The U.S. Environmental Protection Agency has identified several environmental risks associated with the use of hydraulic fracturing in oil and gas operations, including potential water shortages; air, land, and water contamination; and climatic warming. Moreover, workers’ safety is jeopardized from exposure to significant amounts of crystalline silica. Several earthquakes have also been linked to hydraulic fracturing. Despite these risks, hydraulic fracturing produces many benefits, including energy independence. The federal government, under the Obama Administration, tried to strengthen hydraulic fracturing requirements. However, the Trump Administration has been backing away from these efforts. Some states have regulated this activity, but most states have not provided comprehensive regulation. Local governments are limited in what they can do. Given the gaps in public governance, many private organizations have developed best practices, but private organizations are often limited by the amount of information and cooperation oil and gas companies provide. This article suggests that hydraulic fracturing risks are best managed by private organizations creating standards developed, implemented, and enforced with the help of insurance companies and mandatory insurance requirements. The article sets out hydraulic fracturing benefits and risks. It looks at public efforts to manage the risks at the federal, state, and local levels. It also examines ways to reduce risks through litigation. It then considers private governance and its limitations. Finally, it explores how private governance limitations can be minimized with the help of insurance companies and insurance mandates.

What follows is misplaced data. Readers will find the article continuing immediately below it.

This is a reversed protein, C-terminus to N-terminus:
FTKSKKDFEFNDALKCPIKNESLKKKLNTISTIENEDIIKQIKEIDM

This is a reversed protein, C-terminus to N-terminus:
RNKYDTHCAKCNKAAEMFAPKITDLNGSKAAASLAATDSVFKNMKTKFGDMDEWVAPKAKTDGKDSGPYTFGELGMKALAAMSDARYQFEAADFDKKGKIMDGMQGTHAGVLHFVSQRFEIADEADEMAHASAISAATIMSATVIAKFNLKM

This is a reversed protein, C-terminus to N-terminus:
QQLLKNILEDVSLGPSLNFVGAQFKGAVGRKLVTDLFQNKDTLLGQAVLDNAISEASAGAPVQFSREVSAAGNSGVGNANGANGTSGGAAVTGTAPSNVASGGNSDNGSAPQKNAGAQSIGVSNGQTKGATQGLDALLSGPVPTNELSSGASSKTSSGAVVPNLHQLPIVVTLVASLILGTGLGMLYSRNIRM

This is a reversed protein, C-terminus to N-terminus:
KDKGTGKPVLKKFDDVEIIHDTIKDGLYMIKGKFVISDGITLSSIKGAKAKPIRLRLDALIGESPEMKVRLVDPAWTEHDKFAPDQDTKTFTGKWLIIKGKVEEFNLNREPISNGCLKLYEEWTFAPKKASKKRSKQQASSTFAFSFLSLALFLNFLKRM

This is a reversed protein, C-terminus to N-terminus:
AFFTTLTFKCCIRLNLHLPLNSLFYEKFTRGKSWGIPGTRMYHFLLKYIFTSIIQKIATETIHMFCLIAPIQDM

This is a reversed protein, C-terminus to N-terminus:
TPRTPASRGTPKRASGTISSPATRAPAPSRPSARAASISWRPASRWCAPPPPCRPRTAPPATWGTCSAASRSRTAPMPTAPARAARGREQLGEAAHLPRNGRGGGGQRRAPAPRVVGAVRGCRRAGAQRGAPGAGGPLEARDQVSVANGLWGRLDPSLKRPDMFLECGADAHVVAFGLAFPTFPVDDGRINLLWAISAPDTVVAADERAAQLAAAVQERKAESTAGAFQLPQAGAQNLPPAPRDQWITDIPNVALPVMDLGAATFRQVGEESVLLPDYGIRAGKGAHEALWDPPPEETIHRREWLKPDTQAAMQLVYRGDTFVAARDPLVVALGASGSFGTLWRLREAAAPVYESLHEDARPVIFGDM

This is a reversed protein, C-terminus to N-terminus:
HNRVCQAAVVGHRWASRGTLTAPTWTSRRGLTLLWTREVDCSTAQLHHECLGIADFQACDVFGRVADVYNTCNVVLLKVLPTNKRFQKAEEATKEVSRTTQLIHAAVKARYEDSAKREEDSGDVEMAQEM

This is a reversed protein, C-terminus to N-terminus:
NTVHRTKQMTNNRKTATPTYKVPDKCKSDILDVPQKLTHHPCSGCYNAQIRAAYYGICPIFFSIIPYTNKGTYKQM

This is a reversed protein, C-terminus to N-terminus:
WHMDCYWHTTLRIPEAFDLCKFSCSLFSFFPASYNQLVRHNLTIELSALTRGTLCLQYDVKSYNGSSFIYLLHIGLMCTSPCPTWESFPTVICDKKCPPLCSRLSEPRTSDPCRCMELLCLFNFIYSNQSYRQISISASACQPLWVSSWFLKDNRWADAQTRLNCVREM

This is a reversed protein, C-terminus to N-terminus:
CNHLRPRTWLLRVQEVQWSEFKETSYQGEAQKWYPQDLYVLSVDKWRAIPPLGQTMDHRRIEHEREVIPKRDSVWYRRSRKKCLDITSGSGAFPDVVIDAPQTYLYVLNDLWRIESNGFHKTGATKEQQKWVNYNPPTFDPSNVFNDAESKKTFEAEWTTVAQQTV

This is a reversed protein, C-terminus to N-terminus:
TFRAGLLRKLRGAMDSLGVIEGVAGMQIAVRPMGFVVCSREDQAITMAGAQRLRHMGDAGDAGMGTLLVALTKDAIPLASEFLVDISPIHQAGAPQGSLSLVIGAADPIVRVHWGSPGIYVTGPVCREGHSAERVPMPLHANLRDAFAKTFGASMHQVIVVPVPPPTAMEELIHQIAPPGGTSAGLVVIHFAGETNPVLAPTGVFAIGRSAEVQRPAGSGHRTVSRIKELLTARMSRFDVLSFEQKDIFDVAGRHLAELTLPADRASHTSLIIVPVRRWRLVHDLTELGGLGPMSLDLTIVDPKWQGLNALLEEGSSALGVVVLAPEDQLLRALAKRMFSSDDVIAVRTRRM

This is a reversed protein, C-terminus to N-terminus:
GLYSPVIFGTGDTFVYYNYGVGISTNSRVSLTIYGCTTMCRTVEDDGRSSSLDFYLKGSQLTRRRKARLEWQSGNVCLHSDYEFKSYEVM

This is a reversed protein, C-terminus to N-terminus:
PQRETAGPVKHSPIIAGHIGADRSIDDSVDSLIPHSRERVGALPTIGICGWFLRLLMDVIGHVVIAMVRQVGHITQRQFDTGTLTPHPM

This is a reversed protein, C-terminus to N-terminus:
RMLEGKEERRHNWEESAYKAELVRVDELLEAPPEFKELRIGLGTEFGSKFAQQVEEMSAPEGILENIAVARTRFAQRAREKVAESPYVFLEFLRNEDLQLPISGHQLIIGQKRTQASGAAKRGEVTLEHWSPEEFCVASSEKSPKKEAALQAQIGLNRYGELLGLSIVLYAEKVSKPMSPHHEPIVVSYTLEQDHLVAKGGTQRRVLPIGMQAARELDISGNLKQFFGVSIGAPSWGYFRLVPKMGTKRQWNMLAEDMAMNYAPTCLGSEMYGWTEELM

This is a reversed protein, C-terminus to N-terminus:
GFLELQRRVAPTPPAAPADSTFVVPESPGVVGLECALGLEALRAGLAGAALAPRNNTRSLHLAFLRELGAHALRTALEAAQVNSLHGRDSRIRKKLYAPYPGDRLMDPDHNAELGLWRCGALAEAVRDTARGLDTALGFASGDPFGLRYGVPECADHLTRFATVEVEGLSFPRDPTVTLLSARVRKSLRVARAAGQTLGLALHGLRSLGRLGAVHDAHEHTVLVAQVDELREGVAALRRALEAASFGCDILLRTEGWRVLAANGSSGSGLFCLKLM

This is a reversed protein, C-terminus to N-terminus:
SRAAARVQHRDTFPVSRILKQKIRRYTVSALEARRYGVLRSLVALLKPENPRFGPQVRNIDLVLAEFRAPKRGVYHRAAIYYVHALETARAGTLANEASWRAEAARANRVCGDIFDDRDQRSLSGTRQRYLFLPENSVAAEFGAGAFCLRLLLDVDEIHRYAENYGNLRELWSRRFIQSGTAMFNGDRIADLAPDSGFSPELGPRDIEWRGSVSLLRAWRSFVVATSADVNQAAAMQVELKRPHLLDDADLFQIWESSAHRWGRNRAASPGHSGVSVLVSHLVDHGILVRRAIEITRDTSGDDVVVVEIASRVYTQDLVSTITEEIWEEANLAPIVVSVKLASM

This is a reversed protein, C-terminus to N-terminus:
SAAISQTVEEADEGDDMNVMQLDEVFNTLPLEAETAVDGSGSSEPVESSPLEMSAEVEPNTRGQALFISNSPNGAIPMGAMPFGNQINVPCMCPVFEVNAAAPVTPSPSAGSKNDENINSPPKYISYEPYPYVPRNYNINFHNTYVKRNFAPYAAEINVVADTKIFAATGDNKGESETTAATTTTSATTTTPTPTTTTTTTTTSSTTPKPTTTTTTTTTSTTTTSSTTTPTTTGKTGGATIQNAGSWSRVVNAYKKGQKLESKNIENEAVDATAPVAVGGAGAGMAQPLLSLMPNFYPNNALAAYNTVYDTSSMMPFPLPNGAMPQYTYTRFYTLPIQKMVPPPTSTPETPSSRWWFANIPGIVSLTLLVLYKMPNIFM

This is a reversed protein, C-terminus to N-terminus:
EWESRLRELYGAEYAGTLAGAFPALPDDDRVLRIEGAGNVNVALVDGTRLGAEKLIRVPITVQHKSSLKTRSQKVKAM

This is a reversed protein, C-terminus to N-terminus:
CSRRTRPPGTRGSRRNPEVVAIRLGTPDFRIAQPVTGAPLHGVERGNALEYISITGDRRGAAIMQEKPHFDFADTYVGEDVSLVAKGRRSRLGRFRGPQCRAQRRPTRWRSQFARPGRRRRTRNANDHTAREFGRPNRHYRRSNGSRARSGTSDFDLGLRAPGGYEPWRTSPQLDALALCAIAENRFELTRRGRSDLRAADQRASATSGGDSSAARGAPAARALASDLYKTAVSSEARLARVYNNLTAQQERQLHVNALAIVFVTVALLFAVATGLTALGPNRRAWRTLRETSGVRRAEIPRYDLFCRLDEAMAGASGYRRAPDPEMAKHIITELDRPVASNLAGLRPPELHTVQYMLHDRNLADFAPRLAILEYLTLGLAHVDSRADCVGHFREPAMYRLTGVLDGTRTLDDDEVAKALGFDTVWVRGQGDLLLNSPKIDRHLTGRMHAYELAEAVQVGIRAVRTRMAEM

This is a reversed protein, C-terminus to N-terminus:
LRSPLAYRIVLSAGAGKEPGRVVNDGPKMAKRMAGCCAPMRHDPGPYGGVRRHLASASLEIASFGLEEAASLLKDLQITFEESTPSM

|Advisor:||Paddock, LeRoy C.|
|School:||The George Washington University|
|School Location:||United States -- District of Columbia|
|Source:||MAI 57/05M(E), Masters Abstracts International|
|Keywords:||Enhancing private governance, Managing hydraulic fracturing risks, Mandatory insurance requirements|
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